Asking for help can be a secret weapon to succeeding in whatever it is you are trying to achieve. But you’re probably not surprised by this. Deep down you know that asking for help will provide the answers you need to move you forwards. But you don’t ask for help.
Why do we not ask for help, when most problems we have in front of us have been experienced before and resolved, multiple times?
The great Steve Jobs was a strong advocate of not being afraid to ask for help:
It’s strange because most people I know are happy to help others. It’s in their DNA. They don’t roll their eyes or make excuses. If they feel they can help with something they will. And I’m sure that you are much like me, most of the people you know are helpful. So, why do we find it so hard to ask for help?
Here are a few of the top reasons people don’t ask for help:
- Asking for help is a weakness. You have a deep rooted belief that asking for help shows that you are weak. You should be strong and independent enough to deal with everything yourself. What kind of people ask for help? Weak people.
- Being a burden on others. You have people around you that you could and should ask but you don’t want to burden them with your problems. They have enough to deal with and could do without you putting on them with your issues.
- You don’t want to change. Asking for help may lead to having to change something. And this is probably true. If you’re stuck and need help change is going to be inevitable. But you would rather stay stuck than change. Change is the unknown and will be uncomfortable. Better the devil you know, right?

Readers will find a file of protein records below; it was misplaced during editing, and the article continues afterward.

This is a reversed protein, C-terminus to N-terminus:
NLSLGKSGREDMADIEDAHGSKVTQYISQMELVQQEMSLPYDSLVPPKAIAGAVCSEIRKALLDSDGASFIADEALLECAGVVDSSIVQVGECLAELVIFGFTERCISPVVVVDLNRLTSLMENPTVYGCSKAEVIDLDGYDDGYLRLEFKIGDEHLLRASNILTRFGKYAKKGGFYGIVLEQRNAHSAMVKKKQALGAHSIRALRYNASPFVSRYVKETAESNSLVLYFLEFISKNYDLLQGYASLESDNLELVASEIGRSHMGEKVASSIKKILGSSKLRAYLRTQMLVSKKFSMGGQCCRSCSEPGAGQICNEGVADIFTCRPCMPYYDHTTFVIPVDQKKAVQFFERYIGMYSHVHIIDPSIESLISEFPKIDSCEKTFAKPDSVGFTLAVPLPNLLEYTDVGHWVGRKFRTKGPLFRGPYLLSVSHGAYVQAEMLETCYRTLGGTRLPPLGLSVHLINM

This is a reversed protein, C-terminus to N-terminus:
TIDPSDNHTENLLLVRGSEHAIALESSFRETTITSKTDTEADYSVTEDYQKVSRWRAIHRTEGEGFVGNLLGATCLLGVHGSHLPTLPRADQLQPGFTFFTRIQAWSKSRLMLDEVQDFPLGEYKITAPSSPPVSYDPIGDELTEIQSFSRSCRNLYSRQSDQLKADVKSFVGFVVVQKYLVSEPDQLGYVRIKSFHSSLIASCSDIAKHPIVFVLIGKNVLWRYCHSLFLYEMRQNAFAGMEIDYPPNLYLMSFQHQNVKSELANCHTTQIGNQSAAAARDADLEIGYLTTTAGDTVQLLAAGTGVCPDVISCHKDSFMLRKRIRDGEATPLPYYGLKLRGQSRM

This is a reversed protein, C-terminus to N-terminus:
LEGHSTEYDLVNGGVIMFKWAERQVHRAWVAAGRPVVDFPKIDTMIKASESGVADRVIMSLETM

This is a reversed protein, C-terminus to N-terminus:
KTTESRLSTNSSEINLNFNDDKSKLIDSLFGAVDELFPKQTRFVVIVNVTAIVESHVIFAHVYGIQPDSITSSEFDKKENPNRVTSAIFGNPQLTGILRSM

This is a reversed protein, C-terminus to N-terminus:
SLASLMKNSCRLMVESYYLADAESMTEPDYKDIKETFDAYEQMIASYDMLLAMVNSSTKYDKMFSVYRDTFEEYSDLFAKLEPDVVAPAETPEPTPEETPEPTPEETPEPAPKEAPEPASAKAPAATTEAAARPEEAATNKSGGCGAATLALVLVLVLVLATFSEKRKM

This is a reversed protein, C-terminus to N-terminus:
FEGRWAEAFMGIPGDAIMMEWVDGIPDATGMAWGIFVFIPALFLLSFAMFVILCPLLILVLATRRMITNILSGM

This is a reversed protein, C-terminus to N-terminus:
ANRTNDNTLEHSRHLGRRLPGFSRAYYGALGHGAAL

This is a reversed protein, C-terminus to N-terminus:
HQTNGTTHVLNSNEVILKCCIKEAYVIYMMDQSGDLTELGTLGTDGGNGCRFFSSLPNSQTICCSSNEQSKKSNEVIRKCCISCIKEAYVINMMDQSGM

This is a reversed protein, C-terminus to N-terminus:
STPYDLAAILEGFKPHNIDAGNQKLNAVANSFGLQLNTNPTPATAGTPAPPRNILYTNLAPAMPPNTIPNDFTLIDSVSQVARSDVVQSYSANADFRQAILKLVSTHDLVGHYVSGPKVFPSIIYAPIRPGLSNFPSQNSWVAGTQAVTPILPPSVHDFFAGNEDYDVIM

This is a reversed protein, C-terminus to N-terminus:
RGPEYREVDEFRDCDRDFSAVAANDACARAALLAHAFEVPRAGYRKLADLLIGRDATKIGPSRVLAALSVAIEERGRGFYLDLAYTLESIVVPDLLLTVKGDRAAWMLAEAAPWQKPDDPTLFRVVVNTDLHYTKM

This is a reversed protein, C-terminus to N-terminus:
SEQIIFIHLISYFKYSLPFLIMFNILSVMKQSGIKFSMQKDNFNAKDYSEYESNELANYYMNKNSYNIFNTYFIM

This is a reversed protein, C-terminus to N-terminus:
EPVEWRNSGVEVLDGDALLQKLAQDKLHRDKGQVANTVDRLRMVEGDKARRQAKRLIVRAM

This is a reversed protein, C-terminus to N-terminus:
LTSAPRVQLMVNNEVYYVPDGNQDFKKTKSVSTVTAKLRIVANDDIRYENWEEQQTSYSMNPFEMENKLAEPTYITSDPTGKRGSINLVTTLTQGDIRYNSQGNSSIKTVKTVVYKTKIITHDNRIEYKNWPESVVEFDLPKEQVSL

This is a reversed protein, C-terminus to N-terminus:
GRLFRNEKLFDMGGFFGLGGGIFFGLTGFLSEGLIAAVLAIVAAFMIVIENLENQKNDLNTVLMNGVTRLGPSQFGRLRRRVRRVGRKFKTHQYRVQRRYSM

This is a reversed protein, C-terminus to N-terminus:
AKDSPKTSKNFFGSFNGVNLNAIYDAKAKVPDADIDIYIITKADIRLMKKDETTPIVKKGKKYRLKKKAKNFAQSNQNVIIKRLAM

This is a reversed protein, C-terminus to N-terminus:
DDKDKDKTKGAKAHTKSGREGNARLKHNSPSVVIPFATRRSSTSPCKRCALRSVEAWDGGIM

- Being judged by others. Admitting that you can’t do something may lead to a few raised eyebrows. What would they think of you? Someone in your position should have this knowledge. What kind of person doesn’t know how to do their job? If people find out you don’t know, they will tell everyone you don’t know what you’re doing.
- Previous bad experience. You’ve asked for help before and it didn’t end well. In fact. it just made things worse. Best just ploughing through on your own. Asking for help will just lead to disappointment again.
- Fear of rejection. What if you asked for help and they said no or made up some random excuse? How awkward would that be? You would be left feeling unwanted and unloved and it would harm your relationship with the person.
- Nobody to ask. You genuinely don’t have anyone you can turn to, to ask for help with the issue you have. You don’t have anyone in your network of contacts that can help you to resolve your problem.
- Loss of control. Asking for help would mean someone else getting involved and they may take you down a road that is uncomfortable, and lead to you feeling out of control. They may have ideas that are good but not the ones that you want. You would rather stay in control than open up a can of worms.
- Already know everything. Or maybe you’re just really lucky and you’ve managed to learn everything, and you don’t need any help, ever. You’ve had such a vast amount of experience that you know everything there is to know. Well done you!